Don’t like polls from media outlets and academic institutions? Meet Remington Research, which regularly conducts polls for Axiom Strategies, a Republican-oriented consultancy. Both were founded by Jeff Roe, a longtime GOP strategist who has worked at times for Mike Huckabee and Ted Cruz, specifically on his presidential bid this cycle. Axiom has a very good success rate in Congressional elections (81% of its clients have won their elections as of early 2016), and Roe got a great deal of the credit for Cruz’ surprise win in the Iowa caucuses in February.

Remington has turned its focus to swing-state polling, and finds Donald Trump up in one key state and within striking distance of Hillary Clinton in another. Both, however, raise questions about reliability.

Let’s start with Ohio, where Remington finds Trump leading by four points, 46/42. In order to get there, Remington starts off with a poll sample that has an R+9 partisan composition (34/43/23). That’s, um, a very optimistic election turnout model for Ohio. George W. Bush won the state in 2004 by three points while the split was even at 37/37/26. In 2012, the most recent presidential election, Ohio had a D+7 turnout model at 38/31/31. Even with John Kasich running against the utterly inept Ed Fitzgerald in the 2014 midterms, the GOP edge in turnout was only four points at 32/36/32.

The issue of partisan composition of samples gets overused as a credibility argument, but this is notable for three reasons. One, it posits a sixteen-point swing in the gap in turnout model from the previous presidential election, which seems highly unlikely. Second, this is precisely the issue that Trump’s supporters make when dismissing other polls. Third, with an R+9 turnout model in a state that traditionally leans GOP, we should see a much larger lead if Trump really is generating that kind of turnout among Republican voters — especially if he’s winning Hamilton County (Cincinnati) by 13 points and getting 19% of the African-American vote. Those should add up to a Kasich-scale landslide, not a just-outside-the-MoE lead.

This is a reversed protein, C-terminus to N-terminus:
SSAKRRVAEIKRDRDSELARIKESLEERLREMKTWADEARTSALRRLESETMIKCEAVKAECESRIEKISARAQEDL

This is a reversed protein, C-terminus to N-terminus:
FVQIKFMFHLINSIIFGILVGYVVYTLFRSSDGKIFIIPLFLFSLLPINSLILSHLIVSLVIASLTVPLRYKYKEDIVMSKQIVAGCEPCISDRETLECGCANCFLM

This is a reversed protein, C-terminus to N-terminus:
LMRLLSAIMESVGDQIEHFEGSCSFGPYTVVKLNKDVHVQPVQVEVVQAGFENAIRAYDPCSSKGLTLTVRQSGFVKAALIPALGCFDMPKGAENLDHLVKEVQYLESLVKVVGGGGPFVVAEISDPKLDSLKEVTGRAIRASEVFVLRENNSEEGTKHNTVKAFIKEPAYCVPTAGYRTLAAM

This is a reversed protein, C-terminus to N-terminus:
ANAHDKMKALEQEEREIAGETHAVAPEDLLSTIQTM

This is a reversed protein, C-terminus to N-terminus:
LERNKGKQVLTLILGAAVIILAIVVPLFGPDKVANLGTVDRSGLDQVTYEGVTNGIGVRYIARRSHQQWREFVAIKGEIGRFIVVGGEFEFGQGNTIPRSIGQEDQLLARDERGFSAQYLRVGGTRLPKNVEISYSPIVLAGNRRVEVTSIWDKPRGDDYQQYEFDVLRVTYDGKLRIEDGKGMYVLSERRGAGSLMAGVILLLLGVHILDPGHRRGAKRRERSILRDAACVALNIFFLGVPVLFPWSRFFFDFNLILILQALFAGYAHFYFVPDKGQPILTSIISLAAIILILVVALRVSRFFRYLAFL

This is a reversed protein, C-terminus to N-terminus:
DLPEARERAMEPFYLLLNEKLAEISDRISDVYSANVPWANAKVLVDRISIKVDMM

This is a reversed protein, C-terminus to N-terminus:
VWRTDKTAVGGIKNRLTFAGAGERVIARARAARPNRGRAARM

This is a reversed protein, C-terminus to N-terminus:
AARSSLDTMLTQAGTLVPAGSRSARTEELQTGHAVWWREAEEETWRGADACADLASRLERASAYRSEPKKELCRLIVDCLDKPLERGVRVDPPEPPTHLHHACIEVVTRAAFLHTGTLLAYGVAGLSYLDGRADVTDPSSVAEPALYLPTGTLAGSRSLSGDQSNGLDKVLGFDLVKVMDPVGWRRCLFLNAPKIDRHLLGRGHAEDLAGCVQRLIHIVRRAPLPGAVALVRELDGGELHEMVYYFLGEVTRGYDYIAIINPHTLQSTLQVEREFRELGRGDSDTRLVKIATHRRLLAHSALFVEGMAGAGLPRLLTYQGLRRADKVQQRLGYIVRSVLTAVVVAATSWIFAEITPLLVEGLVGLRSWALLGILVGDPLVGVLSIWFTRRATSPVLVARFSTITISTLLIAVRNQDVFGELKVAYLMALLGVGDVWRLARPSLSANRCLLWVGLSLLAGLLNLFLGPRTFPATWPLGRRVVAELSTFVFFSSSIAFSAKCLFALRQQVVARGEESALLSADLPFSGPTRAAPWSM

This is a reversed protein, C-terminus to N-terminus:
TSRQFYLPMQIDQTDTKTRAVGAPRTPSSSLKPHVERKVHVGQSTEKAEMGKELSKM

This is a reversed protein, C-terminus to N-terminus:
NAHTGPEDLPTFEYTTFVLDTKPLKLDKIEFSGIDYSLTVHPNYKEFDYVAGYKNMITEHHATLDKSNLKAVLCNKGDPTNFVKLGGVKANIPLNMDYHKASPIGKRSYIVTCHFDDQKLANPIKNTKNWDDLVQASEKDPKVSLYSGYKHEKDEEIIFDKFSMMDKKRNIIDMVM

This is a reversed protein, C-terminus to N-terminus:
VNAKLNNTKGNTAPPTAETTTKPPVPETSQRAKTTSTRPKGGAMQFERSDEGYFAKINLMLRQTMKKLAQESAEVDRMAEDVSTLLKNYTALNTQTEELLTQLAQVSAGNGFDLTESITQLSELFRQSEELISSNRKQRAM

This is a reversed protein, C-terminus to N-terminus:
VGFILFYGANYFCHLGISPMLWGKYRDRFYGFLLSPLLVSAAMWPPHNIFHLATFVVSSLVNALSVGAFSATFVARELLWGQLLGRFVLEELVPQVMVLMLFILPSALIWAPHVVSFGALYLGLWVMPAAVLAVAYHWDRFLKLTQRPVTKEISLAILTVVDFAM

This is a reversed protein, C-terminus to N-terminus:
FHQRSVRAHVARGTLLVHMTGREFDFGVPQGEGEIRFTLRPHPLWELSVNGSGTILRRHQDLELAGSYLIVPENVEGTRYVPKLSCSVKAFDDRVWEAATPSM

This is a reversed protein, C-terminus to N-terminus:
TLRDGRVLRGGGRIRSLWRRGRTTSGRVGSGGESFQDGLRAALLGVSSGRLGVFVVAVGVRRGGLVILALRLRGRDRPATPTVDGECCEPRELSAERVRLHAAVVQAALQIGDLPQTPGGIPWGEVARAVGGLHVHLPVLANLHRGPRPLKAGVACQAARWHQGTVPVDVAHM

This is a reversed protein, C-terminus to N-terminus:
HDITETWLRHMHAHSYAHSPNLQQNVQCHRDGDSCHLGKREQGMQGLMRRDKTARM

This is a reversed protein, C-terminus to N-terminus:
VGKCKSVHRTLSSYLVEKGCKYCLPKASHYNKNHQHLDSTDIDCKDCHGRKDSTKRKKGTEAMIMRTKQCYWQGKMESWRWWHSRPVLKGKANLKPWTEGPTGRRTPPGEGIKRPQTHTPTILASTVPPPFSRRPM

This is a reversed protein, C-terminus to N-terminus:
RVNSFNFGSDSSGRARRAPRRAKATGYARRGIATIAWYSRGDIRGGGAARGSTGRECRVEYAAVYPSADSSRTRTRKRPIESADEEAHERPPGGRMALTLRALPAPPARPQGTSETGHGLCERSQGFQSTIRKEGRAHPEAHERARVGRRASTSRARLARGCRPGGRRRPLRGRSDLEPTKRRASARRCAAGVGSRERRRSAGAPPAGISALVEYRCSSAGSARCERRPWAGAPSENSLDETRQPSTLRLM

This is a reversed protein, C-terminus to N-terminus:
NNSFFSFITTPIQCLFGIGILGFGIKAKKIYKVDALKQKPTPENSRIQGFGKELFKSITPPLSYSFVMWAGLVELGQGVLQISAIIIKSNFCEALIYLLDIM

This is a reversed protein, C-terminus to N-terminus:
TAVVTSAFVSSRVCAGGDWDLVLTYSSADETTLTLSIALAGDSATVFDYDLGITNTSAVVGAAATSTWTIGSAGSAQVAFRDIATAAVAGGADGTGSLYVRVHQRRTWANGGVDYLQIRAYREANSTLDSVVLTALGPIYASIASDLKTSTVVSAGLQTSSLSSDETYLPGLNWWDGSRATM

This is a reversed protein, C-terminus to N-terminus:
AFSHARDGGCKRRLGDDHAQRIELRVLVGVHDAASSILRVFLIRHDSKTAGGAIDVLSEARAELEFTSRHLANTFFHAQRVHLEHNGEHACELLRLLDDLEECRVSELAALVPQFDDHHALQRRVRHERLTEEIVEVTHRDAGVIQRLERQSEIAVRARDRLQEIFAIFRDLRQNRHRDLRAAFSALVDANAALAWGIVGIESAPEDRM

Pennsylvania’s results seem a little more credible, but still have issues. Hillary leads 45/42, but only leads in Philadelphia by 56/32, a county won by Obama 85/14 on his way to a 5-point win in 2012. Again, Remington has Trump winning a much higher percentage of the African-American vote than any Republican has in decades (29%, compared to Romney’s 7% and George W. Bush’s 16%). Those two data points alone suggest that Trump should be doing better than 42% overall, a lower figure than either Romney or Bush eventually got. The partisan breakdown in this poll is much more reasonable (D+6, 48/42/10), but Hillary’s thin six-point margin among women seems a little suspect, too.

Could these polls reflect a reality that has escaped other pollsters? Sure, and Remington does get included in aggregation at RCP and FiveThirtyEight, so there is general acceptance of their results. Axiom doesn’t succeed by giving its clients bad data and bad strategies, either. However, it’s still a Republican shop, and publicly released polling might have other purposes than just dispassionate analysis, just as it would for Democrat-aligned pollsters. The data itself suggests that readers should have several grains of salt on standby.